I recently decided to re-read Albert Camus’s The Stranger, which I first read years ago for a philosophy course, and which made little sense to me then because I had such difficulty identifying with the main character, Meursault. It’s a classic of existential fiction, however, so this time I persisted in my efforts to understand. I read the excellent 1988 translation of Matthew Ward, who translated the book following American standards of speech and writing, which was better not because of any political chauvinism, but because Camus himself suggested at the time he wrote it that he was intent upon following the American or Hemingwayesque model of fiction writing.
I started out, as I usually do, by reading the book blurb, to see if I could recall highlights from my previous reading. I nearly always do this even when I know what the books are about. In this case, though, I felt the blurb was a bit incorrect. In order to emphasize the sense of an existential experience which could happen to anyone, the blurb writer speaks of the story “of an ordinary man who unwittingly get drawn into a senseless murder….” In this same paragraph, there’s also a quote from Camus about “the nakedness of man faced with the absurd.”
The fact is, however, Meursault is not exactly an ordinary man. First of all, when the prosecutor at his trial accuses him of feeling no remorse for the murder he committed, he says of himself, “I would have liked to have tried explaining to him cordially, almost affectionately, that I had never been able to truly feel remorse for anything.” This is chilling. This is surely more of a sociopathic reaction than an “ordinary” one. Also, he feels no regret for being party to a casual acquaintance’s abuse of the other’s girlfriend. Yet by ordinary standards, he is implicated in this too. So he’s not really ordinary in the accepted sense. As well, unusual atmospheric conditions pertain to his case: though we are aware from statistics that more violent crimes are committed during excruciatingly hot weather, in Meursault this reaches an extreme–as he thinks just before he commits the murder, the heat of the day and “the sun [were] just the same as [they] had been the day I’d buried Maman….” This may be the one way in which Meursault is ordinary, i.e., that a death of a near relative is the first (and perhaps not just correlative but also causative) event in the sequence which ends with his execution. Even in the plain, unvarnished prose of the book, we perhaps can see it as a key precipitating event to his reaching out to other people around him, one of whom, Raymond, is not a good friend for him to have. Rather, because he is full of “gentle indifference,” as he later says, he suddenly is accessible when Raymond randomly reaches out to him. Expressions or states of being or mind occurring over and over begin to carry the emotive force of the book; we read of “no way out” (an expression much like Sartre’s “huit clos,” often translated as “no exit”). Also, there are matters of “chance,” and the “dizziness” in Meursault’s head which causes him to be so bothered by the heat. He even ends up saying in court that it was “because of the sun” that he committed the murder. One might propose to oneself to ask what the mother’s death in cooler weather would have produced: the same “gentle indifference” and submission to “chance,” or ordinary mourning behavior, which others see as lacking in him and which lack they say indicated ahead of time his clearly criminal nature.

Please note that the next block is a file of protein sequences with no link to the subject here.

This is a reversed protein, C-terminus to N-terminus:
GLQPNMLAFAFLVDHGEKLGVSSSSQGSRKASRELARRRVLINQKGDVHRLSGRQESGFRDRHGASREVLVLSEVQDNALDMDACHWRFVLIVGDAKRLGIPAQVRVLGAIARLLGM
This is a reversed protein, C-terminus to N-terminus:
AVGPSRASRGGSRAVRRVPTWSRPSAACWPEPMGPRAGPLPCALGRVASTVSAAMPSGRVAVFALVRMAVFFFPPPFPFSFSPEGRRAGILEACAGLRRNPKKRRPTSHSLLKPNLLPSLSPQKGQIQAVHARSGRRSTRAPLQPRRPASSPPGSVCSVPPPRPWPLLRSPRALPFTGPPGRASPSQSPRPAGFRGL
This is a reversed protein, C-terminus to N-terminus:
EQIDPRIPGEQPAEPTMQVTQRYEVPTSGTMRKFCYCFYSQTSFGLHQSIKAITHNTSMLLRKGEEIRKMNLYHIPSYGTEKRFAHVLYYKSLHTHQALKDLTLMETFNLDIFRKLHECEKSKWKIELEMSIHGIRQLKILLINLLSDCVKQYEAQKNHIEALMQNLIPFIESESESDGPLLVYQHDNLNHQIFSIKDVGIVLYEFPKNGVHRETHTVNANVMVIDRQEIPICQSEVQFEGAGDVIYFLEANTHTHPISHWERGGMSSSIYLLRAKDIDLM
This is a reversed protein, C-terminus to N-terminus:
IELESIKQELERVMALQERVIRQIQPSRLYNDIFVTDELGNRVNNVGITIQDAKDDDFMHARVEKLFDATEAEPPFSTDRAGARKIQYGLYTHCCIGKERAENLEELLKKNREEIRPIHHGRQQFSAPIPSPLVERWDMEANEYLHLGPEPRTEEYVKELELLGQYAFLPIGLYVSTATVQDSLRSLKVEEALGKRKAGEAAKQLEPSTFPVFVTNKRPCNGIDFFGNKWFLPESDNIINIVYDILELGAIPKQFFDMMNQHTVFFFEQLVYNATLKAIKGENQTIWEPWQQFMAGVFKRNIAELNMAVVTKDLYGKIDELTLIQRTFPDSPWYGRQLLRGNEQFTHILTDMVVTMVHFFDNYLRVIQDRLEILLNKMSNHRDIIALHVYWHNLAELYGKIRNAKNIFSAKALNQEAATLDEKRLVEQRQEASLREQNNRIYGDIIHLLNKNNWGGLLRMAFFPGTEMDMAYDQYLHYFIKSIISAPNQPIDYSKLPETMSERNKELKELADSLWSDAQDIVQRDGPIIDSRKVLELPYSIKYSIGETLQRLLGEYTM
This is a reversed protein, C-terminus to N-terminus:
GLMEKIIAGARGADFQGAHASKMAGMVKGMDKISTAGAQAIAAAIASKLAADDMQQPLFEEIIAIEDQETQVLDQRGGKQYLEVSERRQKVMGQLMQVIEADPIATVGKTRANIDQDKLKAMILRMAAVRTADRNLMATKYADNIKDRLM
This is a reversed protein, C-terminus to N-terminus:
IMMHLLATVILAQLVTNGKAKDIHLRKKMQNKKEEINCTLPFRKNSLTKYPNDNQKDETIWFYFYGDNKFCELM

It is also not “inadvertently” exactly that he is drawn into the excessiveness of Raymond’s life, but unresistingly, as if he has no limits within him which could be recognized as moral waystations. He says of himself at the trial at one point, “for the first time I realized that I was guilty.” Therefore, though the terms of existential and absurdist fiction have been applied to The Stranger, there are also clear signs that these terms don’t mean the same thing as they come to mean rather more directly in Camus’s short story “The Guest,” from his 1957 book “Exile and the Kingdom.”
In “The Guest,” a teacher, clearly not sociopathic but intensely kind in his regard for other people, treats a soldier and the soldier’s Arab prisoner alike with humanity and brotherhood, only to be “absurdly” put in the position to be judged at fault both by the soldier’s regime and by the prisoner’s society. This story has another “surprise” ending, so for the benefit of those who haven’t read it, I won’t say more of the plot. Again, however, the physical setting is very evocative of locale and weather conditions, though in this story it is winter which prevails. To get my point, i.e., how much more truly absurd the fate of the teacher may turn out to be than Meursault’s, one has only to compare the two of them.
The juncture where the two tales meet, however, is at the fulcrum of choice. For the true existentialist position is that one has an amount of choice (more or less limited by pre-existing circumstances), and one is responsible for that choice. And this is an observation which holds true in both stories, whether as in the first we see a near sociopath–whose main excuse is the heat of the day–or as in the second we witness a person practicing human kindness, tolerance, and understanding. As I once was told by an excellent teacher, “You are free, so make your choice.” We all have a few pre-existing conditions to cope with; what matters is what we do with what we’ve got.